Every person has a story, who they are, where they come from, personal stories and histories, what highlights have occurred during their lives, and its up to us as writers to find the best of these stories and bring them to life.

I am excited that we now have not only some regulars, but also new people who are joining us for this latest adventure. My first idea was to call the book, Stories from the Street, but some people were daunted by the idea of confronting strangers about their lives. Its easy for me to talk to strangers, I have the dog who is the great catalyst for getting to know people, it usually starts with,”What a cute dog, what’s his name?” “Its Rambo, but its no use talking to him because he’s deaf, loves socializing though,” and then we are off on a conversation. Sometimes, a person just comes and sits next to me on the bench and starts talking about their life, it must be my face or maybe I have big ears.

“Everyone has a story” is a  more accessible idea, at least most of the time we are a little more familiar with the people next door, hairdresser, shop keeper or even someone you vaguely know.  Everyone in our two groups is excited about the project and I hope to have the book finished with all the stories by the end of the year, and printed by sometime early next year.  Its such a joy to see everyone excited that they are going to participate in a project of having something they have written in print and part of a book. Last year’s book, “A Patchwork of Stories” is now in the National Library and available for the general public to read.

In the meantime, I am still working laboriously on editing my own memoir, its feels like its been FOREVER.

Writing is one of the great pleasures of life, loosing yourself in the process of creativity, whether its formulating an imaginary story from the ethers or chasing your memories to share with the world at large, playing with it, polishing it and nursing it like a newborn child with the milk of your imagination.

Happy writings.

Helene

READ READ READ

I wonder if anyone knows how many books are in the world.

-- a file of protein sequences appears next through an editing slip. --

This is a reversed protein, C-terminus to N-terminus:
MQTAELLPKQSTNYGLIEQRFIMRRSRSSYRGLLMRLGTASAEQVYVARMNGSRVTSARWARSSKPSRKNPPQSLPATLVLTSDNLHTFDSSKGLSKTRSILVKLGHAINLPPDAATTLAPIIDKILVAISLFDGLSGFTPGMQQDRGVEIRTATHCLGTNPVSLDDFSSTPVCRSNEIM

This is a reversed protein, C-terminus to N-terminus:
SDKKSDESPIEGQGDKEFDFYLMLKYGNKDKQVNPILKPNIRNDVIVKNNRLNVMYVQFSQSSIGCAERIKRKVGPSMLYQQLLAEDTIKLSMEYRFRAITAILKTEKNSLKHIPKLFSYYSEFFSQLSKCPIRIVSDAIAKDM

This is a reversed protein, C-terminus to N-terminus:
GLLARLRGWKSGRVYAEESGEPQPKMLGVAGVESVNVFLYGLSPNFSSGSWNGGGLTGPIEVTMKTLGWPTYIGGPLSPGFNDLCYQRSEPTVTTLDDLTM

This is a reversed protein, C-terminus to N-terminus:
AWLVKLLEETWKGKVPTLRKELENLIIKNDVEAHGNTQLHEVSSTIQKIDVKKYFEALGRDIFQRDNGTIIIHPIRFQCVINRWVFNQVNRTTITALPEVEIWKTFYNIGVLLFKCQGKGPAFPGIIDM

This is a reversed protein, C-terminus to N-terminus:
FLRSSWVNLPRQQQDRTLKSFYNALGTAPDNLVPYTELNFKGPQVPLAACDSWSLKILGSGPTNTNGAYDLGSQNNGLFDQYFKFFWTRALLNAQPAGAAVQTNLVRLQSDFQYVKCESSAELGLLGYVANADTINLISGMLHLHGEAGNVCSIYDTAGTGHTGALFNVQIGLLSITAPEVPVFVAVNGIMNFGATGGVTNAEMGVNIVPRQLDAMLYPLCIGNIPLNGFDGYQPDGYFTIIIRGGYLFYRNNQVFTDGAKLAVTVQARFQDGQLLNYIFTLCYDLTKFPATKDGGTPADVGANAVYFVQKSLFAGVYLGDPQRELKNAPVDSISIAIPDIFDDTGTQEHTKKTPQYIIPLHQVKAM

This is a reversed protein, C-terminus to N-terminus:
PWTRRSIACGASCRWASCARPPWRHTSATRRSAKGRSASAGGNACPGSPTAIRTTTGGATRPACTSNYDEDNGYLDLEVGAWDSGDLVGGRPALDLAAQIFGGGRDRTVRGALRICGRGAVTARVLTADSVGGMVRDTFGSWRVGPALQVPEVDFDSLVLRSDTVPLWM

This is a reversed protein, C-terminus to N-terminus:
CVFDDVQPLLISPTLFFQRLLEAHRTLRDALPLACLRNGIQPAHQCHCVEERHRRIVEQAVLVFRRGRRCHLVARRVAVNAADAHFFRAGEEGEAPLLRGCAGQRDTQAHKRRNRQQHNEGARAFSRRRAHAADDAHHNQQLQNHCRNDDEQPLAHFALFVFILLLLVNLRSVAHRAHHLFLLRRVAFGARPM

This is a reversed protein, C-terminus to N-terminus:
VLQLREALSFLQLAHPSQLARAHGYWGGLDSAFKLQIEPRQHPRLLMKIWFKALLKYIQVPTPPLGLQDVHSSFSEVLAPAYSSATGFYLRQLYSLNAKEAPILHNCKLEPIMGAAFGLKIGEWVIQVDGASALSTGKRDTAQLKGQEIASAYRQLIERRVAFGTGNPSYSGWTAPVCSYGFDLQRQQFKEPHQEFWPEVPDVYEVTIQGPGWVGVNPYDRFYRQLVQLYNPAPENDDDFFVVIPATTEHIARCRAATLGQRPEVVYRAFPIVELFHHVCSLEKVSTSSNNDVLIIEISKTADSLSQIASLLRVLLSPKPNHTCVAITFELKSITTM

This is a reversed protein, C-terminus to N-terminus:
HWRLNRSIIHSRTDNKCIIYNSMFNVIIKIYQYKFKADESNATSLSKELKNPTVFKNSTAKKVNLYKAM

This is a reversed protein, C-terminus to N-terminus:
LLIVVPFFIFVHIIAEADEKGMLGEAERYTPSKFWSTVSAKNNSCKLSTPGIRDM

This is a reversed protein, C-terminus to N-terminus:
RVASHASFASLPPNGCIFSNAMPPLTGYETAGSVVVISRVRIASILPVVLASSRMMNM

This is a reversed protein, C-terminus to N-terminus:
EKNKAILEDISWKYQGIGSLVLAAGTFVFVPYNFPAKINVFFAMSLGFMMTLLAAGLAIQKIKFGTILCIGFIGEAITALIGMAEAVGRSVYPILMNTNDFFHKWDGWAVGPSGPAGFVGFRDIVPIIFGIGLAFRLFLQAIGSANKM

I wonder how many authors there are on this planet.  Then of course, there are authors, writers, continuous editors and all kinds of scribbling in between.

I wonder what is that itch that tickles the individual to start writing something. Surely it must be a lot more than the psyche’s scream to be heard and for the creative soul to be seen.

For me, I remember standing on my brother’s bed that was pushed against the wall over which was a shelf full of books.  I was too little to read then, I was even too little to reach any of those books but a little weeny voice, maybe it was that of some dead poet who spoke to me that one day I would read all the books in the world and as soon as the funny squiggles that were letters became words that I could miraculously read, I found my hungry place.  My first snacks were the wonderful Russian fairy tales book that my brother used to bring home for me and the stories about Bambi and Snow White and all that came along with that, in French of course because we lived in Paris.

My dad was Russian and spoke of Chekhov and Tolstoy and Dostoyevsky and it wasn’t until I could master English and grew up in Australia I found that they had become my main dishes along with Guy de Maupassant, Flaubert, Daudet, Emile Zola, I even read the Bronte sisters.  I discovered Sartre and Camus that put me in a more contemporary and free thinking frame of mind.   Someone suggested I read Salinger’s Catcher in The Rye, of course I had to get to the futuristic works of Orwell and Aldous Huxley, I had to read Kurt Vonnegut,   Shakespeare happened at school.  The fads came with J.R.R. Tolkien with his Lord of the Rings and I swallowed all the intricate philosophical novels of Herman Hess.  Lost myself in the hallucinations of the works of Carlos Castaneda.  Travelled to other planets with Asimov and a plethora of Science Fiction.  I light deserted out on Agatha Christie and much later found Margaret Atwood, D.H. Lawrence where I drooled over Lady Chatterly’s Lover not to mention Nabokov’s Lolita.  A touch of Evelyn Waugh brought me some British again.  I suddenly remember the marvellous controversy that Philip Roth brought to my eyes with his Portnoys Complaint and everyone was buzzing that how could such a genius writer put words on paper about masturbation, let alone to be made into a movie.

Of course I read some rubbish, I can’t remember what it was and not especially because it was rubbish but I also can’t remember the mountain of fabulous novels by extraordinary authors that all are sitting gently in the deepest corners of my memories and can mostly be retrieved when I see their names in print, some have also become yellow with age on my bookshelves.

I don’t know if reading all those authors who were and are the architects of all those miraculous stories, created that itch in me to write, if those marvelous geniuses reached out to entice me to write, to find my own voice, to humbly follow in their footsteps.

There is no way that I can possibly understand anyone who thinks of writing, unless its for their own pleasure and family, who have not been stirred by the emotional constructions of those past and present authors and feel that something has been learnt and a unique weaving of stories emerges from the aspiring author.

IF YOU WANT TO WRITE, READ, READ AND READ SOME MORE AND REACH OUT TOWARDS THE DIVERSITY OF THE MANY GENRES, STORIES AND MEMORIES.